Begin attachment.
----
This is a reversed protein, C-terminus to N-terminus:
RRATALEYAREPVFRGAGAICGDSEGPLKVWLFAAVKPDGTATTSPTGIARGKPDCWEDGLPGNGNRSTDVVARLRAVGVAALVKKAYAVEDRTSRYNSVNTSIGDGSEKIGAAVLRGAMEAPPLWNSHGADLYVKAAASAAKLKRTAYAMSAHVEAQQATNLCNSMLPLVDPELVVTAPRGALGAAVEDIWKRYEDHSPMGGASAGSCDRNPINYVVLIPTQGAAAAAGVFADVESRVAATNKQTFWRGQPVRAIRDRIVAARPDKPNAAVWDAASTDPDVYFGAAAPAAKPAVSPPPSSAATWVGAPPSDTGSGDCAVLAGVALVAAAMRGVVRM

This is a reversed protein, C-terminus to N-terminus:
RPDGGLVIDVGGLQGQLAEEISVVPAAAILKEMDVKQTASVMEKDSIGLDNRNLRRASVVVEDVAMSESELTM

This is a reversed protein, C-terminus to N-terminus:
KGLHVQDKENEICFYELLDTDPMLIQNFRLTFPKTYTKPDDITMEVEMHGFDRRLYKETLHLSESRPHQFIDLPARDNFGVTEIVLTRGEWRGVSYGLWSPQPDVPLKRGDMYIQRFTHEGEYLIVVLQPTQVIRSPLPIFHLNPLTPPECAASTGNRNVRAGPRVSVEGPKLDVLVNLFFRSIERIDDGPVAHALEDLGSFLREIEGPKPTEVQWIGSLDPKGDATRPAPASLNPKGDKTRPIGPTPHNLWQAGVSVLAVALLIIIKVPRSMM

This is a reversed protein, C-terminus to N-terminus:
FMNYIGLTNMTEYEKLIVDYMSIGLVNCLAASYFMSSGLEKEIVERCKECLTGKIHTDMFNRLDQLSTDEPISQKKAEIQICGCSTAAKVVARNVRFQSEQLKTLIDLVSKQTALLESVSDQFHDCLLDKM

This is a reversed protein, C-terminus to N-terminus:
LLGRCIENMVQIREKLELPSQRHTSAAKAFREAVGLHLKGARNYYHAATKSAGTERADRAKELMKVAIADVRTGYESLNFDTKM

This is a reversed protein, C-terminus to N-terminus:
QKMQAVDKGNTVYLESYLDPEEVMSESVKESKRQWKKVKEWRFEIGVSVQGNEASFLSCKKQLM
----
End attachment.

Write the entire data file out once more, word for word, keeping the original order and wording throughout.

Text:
This is a reversed protein, C-terminus to N-terminus:
RRATALEYAREPVFRGAGAICGDSEGPLKVWLFAAVKPDGTATTSPTGIARGKPDCWEDGLPGNGNRSTDVVARLRAVGVAALVKKAYAVEDRTSRYNSVNTSIGDGSEKIGAAVLRGAMEAPPLWNSHGADLYVKAAASAAKLKRTAYAMSAHVEAQQATNLCNSMLPLVDPELVVTAPRGALGAAVEDIWKRYEDHSPMGGASAGSCDRNPINYVVLIPTQGAAAAAGVFADVESRVAATNKQTFWRGQPVRAIRDRIVAARPDKPNAAVWDAASTDPDVYFGAAAPAAKPAVSPPPSSAATWVGAPPSDTGSGDCAVLAGVALVAAAMRGVVRM

This is a reversed protein, C-terminus to N-terminus:
RPDGGLVIDVGGLQGQLAEEISVVPAAAILKEMDVKQTASVMEKDSIGLDNRNLRRASVVVEDVAMSESELTM

This is a reversed protein, C-terminus to N-terminus:
KGLHVQDKENEICFYELLDTDPMLIQNFRLTFPKTYTKPDDITMEVEMHGFDRRLYKETLHLSESRPHQFIDLPARDNFGVTEIVLTRGEWRGVSYGLWSPQPDVPLKRGDMYIQRFTHEGEYLIVVLQPTQVIRSPLPIFHLNPLTPPECAASTGNRNVRAGPRVSVEGPKLDVLVNLFFRSIERIDDGPVAHALEDLGSFLREIEGPKPTEVQWIGSLDPKGDATRPAPASLNPKGDKTRPIGPTPHNLWQAGVSVLAVALLIIIKVPRSMM

This is a reversed protein, C-terminus to N-terminus:
FMNYIGLTNMTEYEKLIVDYMSIGLVNCLAASYFMSSGLEKEIVERCKECLTGKIHTDMFNRLDQLSTDEPISQKKAEIQICGCSTAAKVVARNVRFQSEQLKTLIDLVSKQTALLESVSDQFHDCLLDKM

This is a reversed protein, C-terminus to N-terminus:
LLGRCIENMVQIREKLELPSQRHTSAAKAFREAVGLHLKGARNYYHAATKSAGTERADRAKELMKVAIADVRTGYESLNFDTKM

This is a reversed protein, C-terminus to N-terminus:
QKMQAVDKGNTVYLESYLDPEEVMSESVKESKRQWKKVKEWRFEIGVSVQGNEASFLSCKKQLM